I love my apartment building. We are our own little neighbourhood.
It helps that we’re also in Kerrisdale, a perfect, throwback, mid-scale, little part of Vancouver.
You get to know your neighbours. People come and people go. Some, like me, have been here for years. We chat in the laundry room, parking lot and stairwells. At Christmas I invite most of the tenants to my open house.
Most of the tenants.
I will never invite the people that live right next door to me. And luckily, they never read my blog.
He looks like an upscale businessman. He’s not. She’s his mother. They’re always very polite when we pass in the hall. She speaks in a whisper.
A few times a month, behind their closed door, they scream at each other like two deranged banshees. Shrieks of accusations. Raging condemnations. It goes on for hours.
I can hear them from my bathroom.
So I know their little secret. They hate each other.
In this building we tend to look out for the people around us.
Jack lived on the second floor and was in a wheelchair. A friendly chap. Once when the fire alarm went off we all ended up in the lobby. It only took seconds for two men to turn and head back up the stairs to carry Jack down. It was a false alarm but from then on we put a system in place as to who would make sure Jack was OK in an emergency. I liked that we did that. It’s what your neighbours should do.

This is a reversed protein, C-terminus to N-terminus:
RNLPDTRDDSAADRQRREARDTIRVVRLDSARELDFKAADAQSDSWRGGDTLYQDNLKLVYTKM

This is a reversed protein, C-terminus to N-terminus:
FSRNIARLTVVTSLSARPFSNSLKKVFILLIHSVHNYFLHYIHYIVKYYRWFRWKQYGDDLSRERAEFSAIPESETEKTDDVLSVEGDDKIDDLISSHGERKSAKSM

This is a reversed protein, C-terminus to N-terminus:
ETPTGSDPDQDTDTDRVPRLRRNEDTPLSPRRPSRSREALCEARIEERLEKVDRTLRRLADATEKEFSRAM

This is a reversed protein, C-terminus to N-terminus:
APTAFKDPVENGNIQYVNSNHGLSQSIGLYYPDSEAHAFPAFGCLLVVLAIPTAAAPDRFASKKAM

We also share books in the laundry room library.
Someone has hung “paintings” in the carport.
For a few weeks we had a lady living under the tree by the side of our building. It was well protected and she just “moved” in. Oddly enough we were all respectful of her space. When the weather turned, someone found her a better place to stay.
There’s a generous on-going dose of common courtesies.
People come and people go. Some people stay for years and years. Jack got sick and died.
We old-timers rate the newbie’s but we’re also quick to welcome them in.
Yelling neighbours, well they’ve taught me that you never really know what goes on in someone’s home when their door is closed… and locked.
We all have secrets. The way we act. What we think. Things that make us mad. Things that give us our greatest joy. And the people we choose to hate.
I swear I haven’t looked the mother or son straight in the eye since I heard the first yelling match.
I’m afraid they would know I know.
And how could I live with that?
Or worse… how could they.